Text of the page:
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Cardinals vs. Seahawks preview: 3 questions that could decide the NFC West

Retired defensive end Stephen White previews the biggest game in the NFC this week.

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The Cardinals and the reigning Super Bowl champion Seahawks are set to meet Sunday in Seattle for a Clash of the Titans matchup. If the resilient Cardinals win this game, it will put them in control of the NFC West and one of the top two playoff berths, provided they don't have a total collapse over the rest of the season. For the Seahawks, there has to be an element of desperation surrounding this game; they have to know that if they lose at home to the Cardinals, their chances of making the playoffs drop dramatically. Both teams will lay it all on the line to try to get that dub on Sunday.

Here are the three questions that I think will be most important in determining the outcome of the game.

1. Can the Cardinals contain Russell Wilson?

Last week, Arizona held Lions quarterback Matt Stafford to less than 200 yards on 30 passing attempts, no touchdowns and an interception a 14-6 win. Yes, the Cardinals were at home, but they were effectively playing in a dome on field turf in conditions that should have favored Stafford in that offense. That is especially true when you consider the fact that it was Calvin "Megatron" Johnson's second game back, and he had 7 catches for 113 yards and a touchdown the week before that. The Cards held Johnson to five catches for 59 yards and no touchdowns. Golden Tate had two catches for 41 yards.

In other words, the Cardinals pass defense put the clamps on the Lions in a game between two division leaders vying for the top seed in the NFC.

Now take a look at the skill positions, other than running back, for the Seahawks and try to explain how Wilson will fare any better than Stafford this Sunday, home or not, in a game that could have major playoff implications for both teams. I've thought this over and I just don't see how Wilson can have a big day throwing to the likes of Doug Baldwin, Jermaine Kearse and Paul Richardson. Not when the Cardinals are going to be sending Patrick Peterson and Antonio Cromartie and the rest out there to cover them.

Hey, I'm sure you're thinking, "well who gives a crap, the Seahawks have the No. 1 rushing offense in the league anyway!" I've thought that over too, but then you have to remember that the Cardinals also have the third-best defense in the league against the run.

Yeah ...

The problem I see for the Seahawks is, no matter how well they run the ball, they will still have to find a way to move the chains with their passing game. It will all come down to what Wilson can do with his feet on passing downs as much it will what he's able to do with his arm.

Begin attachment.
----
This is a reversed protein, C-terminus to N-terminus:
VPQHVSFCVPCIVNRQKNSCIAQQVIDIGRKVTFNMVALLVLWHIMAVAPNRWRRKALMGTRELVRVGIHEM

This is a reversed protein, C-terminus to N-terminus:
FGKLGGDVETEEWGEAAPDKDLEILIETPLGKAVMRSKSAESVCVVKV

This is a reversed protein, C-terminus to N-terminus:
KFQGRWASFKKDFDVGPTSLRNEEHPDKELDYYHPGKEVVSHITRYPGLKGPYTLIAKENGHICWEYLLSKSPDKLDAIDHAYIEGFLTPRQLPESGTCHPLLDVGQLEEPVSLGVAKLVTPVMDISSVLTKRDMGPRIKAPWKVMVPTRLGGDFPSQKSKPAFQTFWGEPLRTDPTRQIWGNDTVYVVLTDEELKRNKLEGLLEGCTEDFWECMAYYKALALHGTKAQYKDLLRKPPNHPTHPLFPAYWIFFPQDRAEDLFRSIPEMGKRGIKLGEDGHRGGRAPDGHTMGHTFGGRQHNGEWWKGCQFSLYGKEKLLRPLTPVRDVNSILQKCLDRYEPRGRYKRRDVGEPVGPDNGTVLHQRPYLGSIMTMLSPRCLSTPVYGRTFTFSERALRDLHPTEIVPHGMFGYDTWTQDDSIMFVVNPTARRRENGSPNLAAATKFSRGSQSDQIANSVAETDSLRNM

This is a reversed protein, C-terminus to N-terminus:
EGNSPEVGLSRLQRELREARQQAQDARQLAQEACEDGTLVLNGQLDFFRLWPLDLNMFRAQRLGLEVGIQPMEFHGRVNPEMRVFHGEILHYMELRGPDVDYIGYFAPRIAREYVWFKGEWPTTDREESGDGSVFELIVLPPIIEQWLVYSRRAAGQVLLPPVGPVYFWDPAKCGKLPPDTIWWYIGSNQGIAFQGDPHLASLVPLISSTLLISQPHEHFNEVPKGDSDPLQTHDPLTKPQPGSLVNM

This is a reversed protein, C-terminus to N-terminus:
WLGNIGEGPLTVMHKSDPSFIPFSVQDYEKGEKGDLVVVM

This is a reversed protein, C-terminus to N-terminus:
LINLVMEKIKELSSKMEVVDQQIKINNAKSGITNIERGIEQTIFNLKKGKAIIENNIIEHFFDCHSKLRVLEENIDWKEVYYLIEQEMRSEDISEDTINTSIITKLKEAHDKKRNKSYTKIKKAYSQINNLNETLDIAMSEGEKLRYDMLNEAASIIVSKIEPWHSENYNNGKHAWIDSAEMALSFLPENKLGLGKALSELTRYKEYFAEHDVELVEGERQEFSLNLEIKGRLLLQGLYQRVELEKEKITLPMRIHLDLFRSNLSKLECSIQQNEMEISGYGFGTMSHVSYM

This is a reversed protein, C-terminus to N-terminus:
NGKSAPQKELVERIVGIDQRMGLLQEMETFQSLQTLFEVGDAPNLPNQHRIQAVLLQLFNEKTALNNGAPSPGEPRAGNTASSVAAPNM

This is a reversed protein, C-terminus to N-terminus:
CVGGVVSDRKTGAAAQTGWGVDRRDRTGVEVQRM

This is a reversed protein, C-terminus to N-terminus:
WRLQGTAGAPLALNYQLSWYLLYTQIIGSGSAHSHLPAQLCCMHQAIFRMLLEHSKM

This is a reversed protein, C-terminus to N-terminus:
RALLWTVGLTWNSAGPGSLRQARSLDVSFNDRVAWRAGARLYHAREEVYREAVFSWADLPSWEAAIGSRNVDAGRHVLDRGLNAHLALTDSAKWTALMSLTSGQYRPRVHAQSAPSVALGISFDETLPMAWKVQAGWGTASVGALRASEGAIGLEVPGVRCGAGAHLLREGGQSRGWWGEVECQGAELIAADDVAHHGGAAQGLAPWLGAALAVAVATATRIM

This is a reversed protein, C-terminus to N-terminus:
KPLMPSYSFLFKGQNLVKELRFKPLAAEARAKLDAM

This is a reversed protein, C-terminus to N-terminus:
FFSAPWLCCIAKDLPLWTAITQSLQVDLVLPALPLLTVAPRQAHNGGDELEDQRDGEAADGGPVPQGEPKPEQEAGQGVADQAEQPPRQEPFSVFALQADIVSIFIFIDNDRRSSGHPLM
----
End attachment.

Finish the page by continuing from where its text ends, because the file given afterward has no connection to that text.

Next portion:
I've written before about Wilson's uncanny ability to avoid pass rushers and break containment outside when he scrambles. I believe at the time I referred to him as a "wizard" while describing some of the ridiculous plays he made just to get to the perimeter of defenses specifically set up to not let him do that. With Wilson in their division, I'm positive the Cards know all about his running ability and also realize they can't let him outside this week. But it's one thing to know it and another to be able to do something about it.

Wilson breaking contain against the Cards would be very problematic for several reasons. First, the Cardinals blitz so much that, should Wilson find a way to escape outside, there is no telling how far away the next closest Cardinals defender will be. Peterson and Cromartie might be covering their asses off down field only to look up and see Wilson running for yet another first down. He sure isn't afraid to use his legs this year to make yards; he has rushed for over 70 yards in four different games already this year, going over the century mark three times.

Wilson buying time by running wide as opposed to right up the field also allows his receivers to break away from the defender and get open as the rest of the defense scrambles to adjust. It's hard enough these days for guys to cover downfield without getting a penalty for illegal contact or some other ticky-tack foul when the receivers are running normal routes. When they start scattering and breaking off their routes because the quarterback is scrambling, the pressure on the secondary to stay with those guys without committing a penalty will only intensify.

The problem for the Cardinals is that they don't have many guys who are adept at rushing the passer, or for that matter, anyone up front who's all that fast. Yeah, Alex Okafor has five sacks as an outside linebacker. That's great and everything, but they only have a total of 16 sacks as a team, which is probably why they blitz so much in the first place. On Sunday, the Cards had better find some magic of their own and keep Wilson in the pocket, blitzing or not, or it could be a very long day for that defense.